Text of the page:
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The family that owns The Belted Will is awesome. They allowed us to use their phones, phone chargers, offered to drive us wherever we needed, and were very accommodating to the two Americans in the middle of northern England without their luggage. I’ve promised to return on a future trip, carry on luggage in tow. We had a great dinner (mushroom stroganoff for me), had some great beers, and threw a few games of darts, all while trying to get the luggage situation sorted out with Air France. After getting nowhere with Air France the next morning, we made the decision to have Stephen (one of the owners of The Belted Will) drive us to our next destination, The Manor House in Haltwhistle, where we could then take a train into Hexham to buy some clothes and proper hiking boots. We got to Hexham and made our way back to the hotel, ready to have a taxi drive us back out to Gilsland, where we could rejoin the wall, determined to not lose another full day of hiking.

Imagine our surprise when we walked into the hotel and saw our luggage. Needless to say, a celebration was in order.

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The adventure begins…

Things started off great for our flight to Newcastle. We made it to the airport in plenty of time, changed our money, and grabbed a bite to eat since our flight had been delayed by 30 minutes or so. We were set on 10 and ready to go.

Our flight was then delayed again, and again, and then again. At some point as we walked by the desk for an update, the status moved from DELAYED to CANCELLED. And thus begins our adventure…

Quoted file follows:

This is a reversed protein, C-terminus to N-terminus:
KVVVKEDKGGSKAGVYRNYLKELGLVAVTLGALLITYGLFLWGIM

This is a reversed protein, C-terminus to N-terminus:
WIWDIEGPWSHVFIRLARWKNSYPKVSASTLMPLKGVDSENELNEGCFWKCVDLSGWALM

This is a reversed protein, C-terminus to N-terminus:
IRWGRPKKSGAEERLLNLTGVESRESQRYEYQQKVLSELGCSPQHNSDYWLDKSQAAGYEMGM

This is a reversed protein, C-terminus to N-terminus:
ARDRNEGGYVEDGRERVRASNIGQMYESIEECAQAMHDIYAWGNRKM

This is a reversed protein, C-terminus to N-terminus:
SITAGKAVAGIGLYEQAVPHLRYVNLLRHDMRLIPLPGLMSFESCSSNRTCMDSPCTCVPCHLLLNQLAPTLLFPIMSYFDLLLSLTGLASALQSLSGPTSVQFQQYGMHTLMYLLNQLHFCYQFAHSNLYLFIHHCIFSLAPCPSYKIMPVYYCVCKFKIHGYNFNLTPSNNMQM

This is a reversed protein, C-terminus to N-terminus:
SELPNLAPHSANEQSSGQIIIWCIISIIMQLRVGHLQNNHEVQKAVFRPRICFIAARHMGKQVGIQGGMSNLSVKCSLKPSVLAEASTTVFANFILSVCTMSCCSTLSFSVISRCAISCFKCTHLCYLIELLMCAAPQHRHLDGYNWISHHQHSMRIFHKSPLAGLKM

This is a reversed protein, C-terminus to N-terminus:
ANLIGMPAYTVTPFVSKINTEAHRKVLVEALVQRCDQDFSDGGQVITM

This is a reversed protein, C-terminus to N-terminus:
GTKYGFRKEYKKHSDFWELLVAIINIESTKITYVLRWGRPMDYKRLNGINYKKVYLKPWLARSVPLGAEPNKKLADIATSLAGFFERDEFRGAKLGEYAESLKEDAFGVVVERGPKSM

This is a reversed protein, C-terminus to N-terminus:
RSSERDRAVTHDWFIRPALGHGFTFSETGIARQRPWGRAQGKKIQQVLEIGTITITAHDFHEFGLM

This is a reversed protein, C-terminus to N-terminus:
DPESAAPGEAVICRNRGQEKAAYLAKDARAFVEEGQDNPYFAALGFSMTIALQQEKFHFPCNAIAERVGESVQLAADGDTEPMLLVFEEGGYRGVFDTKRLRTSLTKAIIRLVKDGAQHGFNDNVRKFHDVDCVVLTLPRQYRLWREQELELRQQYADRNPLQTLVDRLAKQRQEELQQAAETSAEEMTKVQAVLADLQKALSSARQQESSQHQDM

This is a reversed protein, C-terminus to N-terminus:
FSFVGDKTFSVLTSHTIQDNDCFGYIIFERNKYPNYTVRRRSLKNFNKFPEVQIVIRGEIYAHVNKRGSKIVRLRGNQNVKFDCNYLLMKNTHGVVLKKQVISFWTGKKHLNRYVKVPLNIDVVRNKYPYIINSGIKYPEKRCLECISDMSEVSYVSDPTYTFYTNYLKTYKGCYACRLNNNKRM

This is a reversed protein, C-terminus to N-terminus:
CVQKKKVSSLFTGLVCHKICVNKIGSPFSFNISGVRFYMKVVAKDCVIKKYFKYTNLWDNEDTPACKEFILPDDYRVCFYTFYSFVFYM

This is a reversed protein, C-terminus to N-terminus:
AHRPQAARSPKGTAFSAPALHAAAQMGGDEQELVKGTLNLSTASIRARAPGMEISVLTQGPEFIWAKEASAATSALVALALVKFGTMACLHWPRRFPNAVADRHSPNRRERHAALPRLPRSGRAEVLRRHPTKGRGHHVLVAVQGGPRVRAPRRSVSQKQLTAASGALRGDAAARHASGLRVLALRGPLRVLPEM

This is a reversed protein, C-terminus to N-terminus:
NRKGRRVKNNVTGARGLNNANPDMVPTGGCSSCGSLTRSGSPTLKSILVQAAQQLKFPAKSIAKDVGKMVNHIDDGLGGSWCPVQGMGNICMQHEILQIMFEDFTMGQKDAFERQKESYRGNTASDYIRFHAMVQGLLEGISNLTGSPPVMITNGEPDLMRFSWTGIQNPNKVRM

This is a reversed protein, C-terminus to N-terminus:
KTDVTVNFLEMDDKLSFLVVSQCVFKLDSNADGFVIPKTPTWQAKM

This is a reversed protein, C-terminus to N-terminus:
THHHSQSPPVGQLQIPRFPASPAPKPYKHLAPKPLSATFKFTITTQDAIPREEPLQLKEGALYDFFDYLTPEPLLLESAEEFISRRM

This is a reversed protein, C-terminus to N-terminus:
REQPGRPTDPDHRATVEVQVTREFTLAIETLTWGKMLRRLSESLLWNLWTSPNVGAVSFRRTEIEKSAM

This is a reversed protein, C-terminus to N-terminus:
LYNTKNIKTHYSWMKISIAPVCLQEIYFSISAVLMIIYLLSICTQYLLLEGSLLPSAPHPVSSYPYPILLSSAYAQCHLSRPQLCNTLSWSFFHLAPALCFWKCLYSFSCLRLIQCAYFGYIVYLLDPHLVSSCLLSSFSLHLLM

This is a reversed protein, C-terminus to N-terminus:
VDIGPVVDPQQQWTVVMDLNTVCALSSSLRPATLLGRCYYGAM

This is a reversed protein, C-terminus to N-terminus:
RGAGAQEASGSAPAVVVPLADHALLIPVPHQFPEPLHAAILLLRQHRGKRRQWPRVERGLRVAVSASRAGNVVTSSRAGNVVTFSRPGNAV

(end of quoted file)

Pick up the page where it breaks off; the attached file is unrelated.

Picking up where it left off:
We quickly found out that all flights into JFK had been cancelled due to weather and airspace issues, and the only option for us was to fly from Nashville to Dallas to JFK to Paris and on to Newcastle. We thought we would have a 6 hour overnight layover in JFK (more on that later), but that we’d be landing in Newcastle at 11PM rather than 11AM, 12 hours later than we planned. No worries there. We made it to Dallas and on to JFK no problem, only to be delayed in getting our luggage and finding out how we could check our bags due to a mechanical issue with the luggage carousel – they had our bags, they just couldn’t get them onto the carousel because the door wouldn’t open.

It was almost midnight before we got our bags and got going. They say that New York is the city that never sleeps. The same cannot be said about JFK airport. Everything was closed, or almost everything. We managed to find one coffee stand, where I got a fruit cup and croissant, then headed over to the Air France terminal. Our plan was to sleep in the Air France terminal, wake up and catch our flight. We made ourselves cozy on the floor of the airport and dozed off for an uncomfortable few hours of sleep. Shortly after waking up around 4am, we realized there had been some sort of communication issue when our flight got changed around. We weren’t leaving at 6am after a layover in JFK. We were leaving at 6PM. We had a 19 hour layover.